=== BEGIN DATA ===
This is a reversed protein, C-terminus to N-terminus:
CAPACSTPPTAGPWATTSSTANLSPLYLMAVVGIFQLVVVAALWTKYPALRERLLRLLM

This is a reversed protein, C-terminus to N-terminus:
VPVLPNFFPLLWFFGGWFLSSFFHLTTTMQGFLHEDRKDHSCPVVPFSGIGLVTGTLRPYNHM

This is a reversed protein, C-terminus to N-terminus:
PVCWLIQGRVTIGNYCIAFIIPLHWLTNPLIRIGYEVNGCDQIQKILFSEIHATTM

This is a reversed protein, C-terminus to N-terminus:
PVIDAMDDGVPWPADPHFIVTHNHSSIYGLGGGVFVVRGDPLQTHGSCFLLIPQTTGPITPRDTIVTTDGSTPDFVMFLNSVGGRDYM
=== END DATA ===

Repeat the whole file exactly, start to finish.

This is a reversed protein, C-terminus to N-terminus:
CAPACSTPPTAGPWATTSSTANLSPLYLMAVVGIFQLVVVAALWTKYPALRERLLRLLM

This is a reversed protein, C-terminus to N-terminus:
VPVLPNFFPLLWFFGGWFLSSFFHLTTTMQGFLHEDRKDHSCPVVPFSGIGLVTGTLRPYNHM

This is a reversed protein, C-terminus to N-terminus:
PVCWLIQGRVTIGNYCIAFIIPLHWLTNPLIRIGYEVNGCDQIQKILFSEIHATTM

This is a reversed protein, C-terminus to N-terminus:
PVIDAMDDGVPWPADPHFIVTHNHSSIYGLGGGVFVVRGDPLQTHGSCFLLIPQTTGPITPRDTIVTTDGSTPDFVMFLNSVGGRDYM